A total of 350 Mk I and 20 Mk II Hudsons were supplied (the Mk II had different propellers). These had two fixed Browning machine guns in the nose and two more in the Boulton Paul dorsal turret. The Hudson Mk III added one ventral and two beam machine guns and replaced the 1,100 hp Wright R-1820 Cyclone 9-cylinder radials with 1,200 hp versions (428 produced).
The Hudson Mk V (309 produced) and Mk VI (450 produced) were powered by the 1,200 hp Pratt & Whitney R-1830 Twin Wasp 14-cylinder two-row radial. The RAF also obtained 380 Mk IIIA and 30 Mk IV Hudsons under the Lend-Lease program.
By February 1939, RAF Hudsons began to be delivered, initially equipping No. 224 Squadron RAF at RAF Leuchars, Scotland in May 1939. By the start of the war in September, 78 Hudsons were in service. Due to the United States' neutrality at that time, early series aircraft were flown to the Canada–US border, landed, and then towed on their wheels over the border into Canada by tractors or horse drawn teams, before then being flown to Royal Canadian Air Force (RCAF) airfields where they were then dismantled and "cocooned" for transport as deck cargo, by ship to Liverpool. The Hudsons were supplied without the Boulton Paul dorsal turret, which was installed on arrival in the United Kingdom.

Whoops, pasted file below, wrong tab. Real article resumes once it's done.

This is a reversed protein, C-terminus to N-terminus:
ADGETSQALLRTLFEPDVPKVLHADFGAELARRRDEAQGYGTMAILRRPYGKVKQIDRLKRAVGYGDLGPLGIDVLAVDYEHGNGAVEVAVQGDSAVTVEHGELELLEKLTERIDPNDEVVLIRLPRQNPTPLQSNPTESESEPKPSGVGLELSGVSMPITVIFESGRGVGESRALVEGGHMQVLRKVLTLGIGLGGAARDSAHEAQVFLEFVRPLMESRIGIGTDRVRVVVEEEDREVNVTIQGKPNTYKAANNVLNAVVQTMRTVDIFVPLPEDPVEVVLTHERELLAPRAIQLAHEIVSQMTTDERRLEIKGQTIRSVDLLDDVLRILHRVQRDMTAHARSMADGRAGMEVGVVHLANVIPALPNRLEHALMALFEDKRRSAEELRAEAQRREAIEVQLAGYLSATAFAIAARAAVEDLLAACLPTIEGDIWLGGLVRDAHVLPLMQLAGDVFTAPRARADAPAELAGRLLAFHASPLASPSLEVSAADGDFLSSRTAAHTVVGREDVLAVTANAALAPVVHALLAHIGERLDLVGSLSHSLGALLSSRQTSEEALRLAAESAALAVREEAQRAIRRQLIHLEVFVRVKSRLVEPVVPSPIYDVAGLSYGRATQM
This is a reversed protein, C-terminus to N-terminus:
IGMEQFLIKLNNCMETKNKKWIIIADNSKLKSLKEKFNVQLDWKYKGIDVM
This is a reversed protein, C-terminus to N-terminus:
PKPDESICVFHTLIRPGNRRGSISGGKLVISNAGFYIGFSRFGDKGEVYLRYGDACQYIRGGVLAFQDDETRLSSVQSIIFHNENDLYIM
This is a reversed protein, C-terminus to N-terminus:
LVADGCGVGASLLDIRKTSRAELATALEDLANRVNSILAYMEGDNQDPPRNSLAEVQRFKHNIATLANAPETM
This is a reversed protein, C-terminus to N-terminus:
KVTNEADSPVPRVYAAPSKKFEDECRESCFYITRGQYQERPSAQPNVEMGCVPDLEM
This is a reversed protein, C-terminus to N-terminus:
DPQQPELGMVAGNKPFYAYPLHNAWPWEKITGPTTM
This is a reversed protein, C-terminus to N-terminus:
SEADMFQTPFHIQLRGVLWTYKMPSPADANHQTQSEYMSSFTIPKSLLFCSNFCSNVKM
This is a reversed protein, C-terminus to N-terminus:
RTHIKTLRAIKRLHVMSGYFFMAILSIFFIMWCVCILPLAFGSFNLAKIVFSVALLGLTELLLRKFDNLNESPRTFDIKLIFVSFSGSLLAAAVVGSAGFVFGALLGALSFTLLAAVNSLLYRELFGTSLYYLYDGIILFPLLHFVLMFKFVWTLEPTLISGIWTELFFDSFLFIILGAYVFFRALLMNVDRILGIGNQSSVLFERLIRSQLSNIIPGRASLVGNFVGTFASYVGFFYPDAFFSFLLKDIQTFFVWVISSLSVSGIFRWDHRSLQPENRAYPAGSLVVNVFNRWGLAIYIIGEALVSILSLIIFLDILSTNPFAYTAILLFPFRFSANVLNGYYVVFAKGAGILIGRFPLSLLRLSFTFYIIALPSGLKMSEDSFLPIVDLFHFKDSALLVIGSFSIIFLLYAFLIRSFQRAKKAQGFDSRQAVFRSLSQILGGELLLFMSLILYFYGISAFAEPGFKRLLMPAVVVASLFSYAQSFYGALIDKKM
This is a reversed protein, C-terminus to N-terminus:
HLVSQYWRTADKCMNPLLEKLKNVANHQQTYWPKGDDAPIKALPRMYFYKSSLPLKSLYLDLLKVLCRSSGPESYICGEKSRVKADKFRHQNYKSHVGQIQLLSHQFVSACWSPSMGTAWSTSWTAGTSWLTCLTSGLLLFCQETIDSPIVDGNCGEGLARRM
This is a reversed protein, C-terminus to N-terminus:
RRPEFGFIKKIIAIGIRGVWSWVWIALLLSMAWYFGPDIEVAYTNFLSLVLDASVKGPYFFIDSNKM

Although later outclassed by larger bombers, the Hudson achieved some significant feats during the first half of the war. On 8 October 1939, over Jutland, a Hudson became the first Allied aircraft operating from the British Isles to shoot down an enemy aircraft (earlier victories by a Fairey Battle on 20 September 1939 over Aachen and by Blackburn Skuas of the Fleet Air Arm on 26 September 1939 had been by aircraft based in France or on an aircraft carrier). Hudsons also provided top cover during the Battle of Dunkirk. On 23 July 1941 a Hudson shot down a Focke-Wulf Condor, while escorting a shipping convoy off Ireland.